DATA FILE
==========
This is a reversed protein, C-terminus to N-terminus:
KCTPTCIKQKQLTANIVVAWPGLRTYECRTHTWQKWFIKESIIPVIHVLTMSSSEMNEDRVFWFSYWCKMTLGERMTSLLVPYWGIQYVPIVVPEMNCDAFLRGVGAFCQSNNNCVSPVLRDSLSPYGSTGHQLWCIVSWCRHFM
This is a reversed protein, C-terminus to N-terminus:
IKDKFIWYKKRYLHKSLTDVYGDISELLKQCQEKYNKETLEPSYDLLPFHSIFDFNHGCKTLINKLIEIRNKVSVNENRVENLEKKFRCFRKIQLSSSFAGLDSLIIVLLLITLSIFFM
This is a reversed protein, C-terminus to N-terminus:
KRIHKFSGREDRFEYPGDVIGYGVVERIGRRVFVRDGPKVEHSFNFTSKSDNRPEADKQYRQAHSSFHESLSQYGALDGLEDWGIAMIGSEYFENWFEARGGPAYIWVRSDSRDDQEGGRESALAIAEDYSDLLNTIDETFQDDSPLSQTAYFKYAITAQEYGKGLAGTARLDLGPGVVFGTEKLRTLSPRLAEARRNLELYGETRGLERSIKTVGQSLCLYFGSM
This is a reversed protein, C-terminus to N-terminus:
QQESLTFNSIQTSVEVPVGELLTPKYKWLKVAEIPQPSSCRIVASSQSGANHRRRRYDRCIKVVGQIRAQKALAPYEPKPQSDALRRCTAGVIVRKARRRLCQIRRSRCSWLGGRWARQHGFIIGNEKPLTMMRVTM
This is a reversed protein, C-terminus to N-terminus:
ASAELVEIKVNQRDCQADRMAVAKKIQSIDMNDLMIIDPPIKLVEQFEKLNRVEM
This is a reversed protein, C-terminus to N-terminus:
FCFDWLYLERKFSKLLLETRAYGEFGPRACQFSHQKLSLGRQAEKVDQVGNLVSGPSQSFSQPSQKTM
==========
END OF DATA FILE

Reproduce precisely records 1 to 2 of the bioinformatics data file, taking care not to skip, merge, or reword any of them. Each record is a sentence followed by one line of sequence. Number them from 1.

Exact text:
This is a reversed protein, C-terminus to N-terminus:
KCTPTCIKQKQLTANIVVAWPGLRTYECRTHTWQKWFIKESIIPVIHVLTMSSSEMNEDRVFWFSYWCKMTLGERMTSLLVPYWGIQYVPIVVPEMNCDAFLRGVGAFCQSNNNCVSPVLRDSLSPYGSTGHQLWCIVSWCRHFM
This is a reversed protein, C-terminus to N-terminus:
IKDKFIWYKKRYLHKSLTDVYGDISELLKQCQEKYNKETLEPSYDLLPFHSIFDFNHGCKTLINKLIEIRNKVSVNENRVENLEKKFRCFRKIQLSSSFAGLDSLIIVLLLITLSIFFM